I’m not the first one neither the last one to acknowledge that email overload problem is getting out of hand and the devastating consequences which doesn’t seem as harmful will only increase the unproductive hours and the lost revenue as its direct impact.
There are multiple problems in how email is used everyday but the major one crops up in the form of ‘Tragedy of the commons’ which means people act in their self interest to achieve their goals even if it isn’t in the best interest of the group they are a part of.
While composing an email we all think about what we want from another person and not the other way round which explains the Tragedy of Commons and the fundamental problem of why email overload problem is drowning us in the sea of unproductive email habits.
There is plenty of advice out there and it is easy to get overwhelmed when you have 100 little things to improve in your email habits. Look at this for example. No way I can implement all of those, I give up even before I start to read.
I don’t want to make it counter intuitive so let’s take baby steps and start with 7 of the simplest methods you can implement in your daily email habits that would cut your inbox time in half.
#1 – The mysterious world of subject lines
Subject lines are like the pickup lines of email world. Executed well, it can make other person comfortable or get you a stamp of creep.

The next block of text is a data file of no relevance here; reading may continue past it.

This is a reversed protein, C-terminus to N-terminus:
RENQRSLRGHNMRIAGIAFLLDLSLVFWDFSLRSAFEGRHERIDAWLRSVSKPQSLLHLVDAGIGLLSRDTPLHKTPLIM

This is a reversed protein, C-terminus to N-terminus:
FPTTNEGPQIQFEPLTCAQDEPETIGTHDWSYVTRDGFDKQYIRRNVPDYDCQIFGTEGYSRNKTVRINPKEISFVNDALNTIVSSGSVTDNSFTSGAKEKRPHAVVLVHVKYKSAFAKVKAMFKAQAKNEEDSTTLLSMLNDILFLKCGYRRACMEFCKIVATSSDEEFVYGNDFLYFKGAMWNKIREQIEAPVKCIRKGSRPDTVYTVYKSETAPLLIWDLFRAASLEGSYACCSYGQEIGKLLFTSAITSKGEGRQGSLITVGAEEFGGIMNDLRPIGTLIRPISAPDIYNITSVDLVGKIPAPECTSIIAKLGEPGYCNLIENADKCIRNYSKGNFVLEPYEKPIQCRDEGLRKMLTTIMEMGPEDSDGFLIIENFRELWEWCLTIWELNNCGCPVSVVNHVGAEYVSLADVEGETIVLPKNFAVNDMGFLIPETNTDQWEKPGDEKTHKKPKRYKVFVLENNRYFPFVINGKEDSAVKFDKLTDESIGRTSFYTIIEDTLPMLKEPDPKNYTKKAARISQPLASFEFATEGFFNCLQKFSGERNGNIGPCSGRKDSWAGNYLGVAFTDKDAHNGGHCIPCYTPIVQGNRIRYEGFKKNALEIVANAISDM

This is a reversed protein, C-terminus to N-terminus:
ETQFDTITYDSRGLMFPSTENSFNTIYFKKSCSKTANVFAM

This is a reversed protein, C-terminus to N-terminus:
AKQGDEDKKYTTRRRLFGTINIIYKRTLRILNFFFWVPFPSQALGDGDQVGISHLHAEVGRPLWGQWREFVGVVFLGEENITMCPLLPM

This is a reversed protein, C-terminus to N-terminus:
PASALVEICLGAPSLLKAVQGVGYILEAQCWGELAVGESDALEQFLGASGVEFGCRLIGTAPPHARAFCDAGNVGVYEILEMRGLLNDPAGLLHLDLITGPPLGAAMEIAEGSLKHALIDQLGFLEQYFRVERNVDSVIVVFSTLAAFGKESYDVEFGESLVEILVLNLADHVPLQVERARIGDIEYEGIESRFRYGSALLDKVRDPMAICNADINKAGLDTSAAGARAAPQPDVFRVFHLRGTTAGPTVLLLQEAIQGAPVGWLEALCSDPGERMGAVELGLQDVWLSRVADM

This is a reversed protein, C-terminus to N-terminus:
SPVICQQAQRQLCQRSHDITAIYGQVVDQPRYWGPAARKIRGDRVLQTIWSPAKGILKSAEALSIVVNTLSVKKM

There is a simple way of making your subject lines helpful – Explicitly mention the end goal of your email. This gives recipient clear idea of what she needs to do just by looking at the subject line. She can decide to respond immediately or mark it to reply later.
Let’s look at examples –
- Meeting notes + need feedback on mockups
- [Informational] Update on sales for week of April 27
- [Urgent] Release the new beta today!
- [Low Priority] Please fix this error on the website
Notice two important things:
- Usage of adjectives in square bracket can significantly improve the understanding of what needs to be done just by reading the subject line.
- Don’t worry if your subject line is a bit longer. If it clearly explains what needs to be done without opening the email, you’re doing it right.
#2 – Follow the NNTR/NRN and EOM policy
NNTR = No need to reply
NRN = No reply needed
EOM = End of message
These three simple phrases or their acronyms can itself reduce your email volume significantly.
Most of the time when you send the last email in a thread with all the useful information, the recipient will reply with a thank you note or a brief acknowledgment which just adds to your pile of email.
If you’re sure this would be your last email in the thread, you can add NNTR/NRN at the end of email to let other people know, they need not reply. In some cases it might sound rude or might intimidate employees to not reply to their boss, even if they have a question. To avoid that you can write – ‘No need to reply unless you have a question’ or a variation of it.
Sometimes, you have a very short message that can fit in the subject line itself. In that case adding EOM or [EOM] or [End of message] can save recipient’s time as they don’t need to open the email.
Help yourself and others in becoming efficient.
#3 – Use ‘Send & Archive’ button
Majority of people don’t know about this nifty features that can reduce your email stress or unwillingness to deal with emails.
When you reply to an email and click ‘Send & Archive’ button it sends the email and archives it from your inbox at the same time. It not only saves your time to archive the email separately but also reduces the clutter in your inbox, giving you a sense of power that you’re in control and getting rid of emails fast.
Activate it in Gmail
- Click on Settings icon in the your Gmail inbox and from the drop down select ‘Settings’ option.